The realization of the above truth opens up, for us, another field of inquiry: how the people of the time of Muhammad, the Prophet of Islam, must have cleaned themselves after responding to the calls of nature, especially when water was not so easily available to them?
Did they always purify themselves with sand and dry earth, instead of cleaning their bodies with water? If so, how badly they must have smelt most of the times?
And if they cleaned themselves by rubbing sand or earth on their faces, how was it possible for the founder of Islam to decree that "cleanliness" was a part and parcel of the Muslim faith?
Because of a Quranic stipulation that requires all Muslims to eat "halal" or "kosher" foods, attempts to live within the bounds of the stipulation have become almost an obsession with most Muslims. It is not that halal foods help them live longer, or that it improves their character; rather, it is their longing to enter heaven on the Day of Resurrection that motivates them to do all the weird things for procuring halal food and materials in their lives.
While living in non-Muslim countries, many Muslims can be seen running about for finding halal eggs and milk in the market. How precisely the non-Muslim dealers or sellers of halal eggs and milk procure them, respectively, from their chickens and cows, has never been debated, but it seems possible that they make both the animals to become Muslims before producing their products. Or, may be they feed them Islamic foods that help them produce nothing but pure and halal products. Is there any other means through which chickens and cows can be forced to produce halal eggs and milk? Perhaps, readers can throw some light on this matter.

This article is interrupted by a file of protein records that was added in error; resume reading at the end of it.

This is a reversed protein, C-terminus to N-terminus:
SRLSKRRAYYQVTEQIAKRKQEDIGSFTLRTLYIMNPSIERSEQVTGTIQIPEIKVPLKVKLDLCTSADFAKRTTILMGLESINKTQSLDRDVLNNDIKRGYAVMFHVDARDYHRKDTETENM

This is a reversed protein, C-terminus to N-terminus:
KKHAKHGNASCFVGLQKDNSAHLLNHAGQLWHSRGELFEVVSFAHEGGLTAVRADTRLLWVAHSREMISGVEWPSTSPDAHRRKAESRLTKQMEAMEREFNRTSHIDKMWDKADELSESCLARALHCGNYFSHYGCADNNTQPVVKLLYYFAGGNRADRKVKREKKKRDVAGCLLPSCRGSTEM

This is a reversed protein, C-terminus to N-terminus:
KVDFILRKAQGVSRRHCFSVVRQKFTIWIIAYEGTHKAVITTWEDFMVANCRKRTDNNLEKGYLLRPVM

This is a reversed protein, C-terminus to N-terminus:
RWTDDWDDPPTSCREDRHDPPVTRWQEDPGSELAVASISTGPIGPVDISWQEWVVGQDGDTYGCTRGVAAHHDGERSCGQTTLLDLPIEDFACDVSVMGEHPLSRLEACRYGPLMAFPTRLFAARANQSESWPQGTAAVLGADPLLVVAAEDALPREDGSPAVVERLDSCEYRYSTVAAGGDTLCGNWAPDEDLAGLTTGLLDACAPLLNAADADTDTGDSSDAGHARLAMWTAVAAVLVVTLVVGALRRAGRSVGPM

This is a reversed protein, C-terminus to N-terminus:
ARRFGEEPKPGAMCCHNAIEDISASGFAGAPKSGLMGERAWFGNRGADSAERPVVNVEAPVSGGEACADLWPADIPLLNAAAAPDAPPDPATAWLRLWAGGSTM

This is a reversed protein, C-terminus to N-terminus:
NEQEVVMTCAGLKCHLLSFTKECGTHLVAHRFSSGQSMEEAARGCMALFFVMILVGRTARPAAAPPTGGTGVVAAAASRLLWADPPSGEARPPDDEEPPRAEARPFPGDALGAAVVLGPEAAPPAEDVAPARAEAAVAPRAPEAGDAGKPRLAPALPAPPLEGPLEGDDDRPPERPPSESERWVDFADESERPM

Spiritual purification also requires Muslims to use only those modern gadgets, invented mostly by the infidels, which have Islamic applications. In accordance with this spirit, Cellular Phones are now being converted to Islam so that they could be used for reminding their owners with the timings of their daily prayers (see New Age, Dhaka dated June 27, 2004).
What invention of the kafirs would be the next target of Islamization would be known to us only when, and after, it has happened. In the meantime, let not the infidels prevent the Muslims from the use of what they have already stolen (remember the saga of Pakistan's Islamic Atomic Bomb?) from them; rather, the infidels from all over the world should hand over to them (the Muslims) everything they have, even if their philanthropic act may prove, down the road, to be one of the causes of their own downfall and destruction.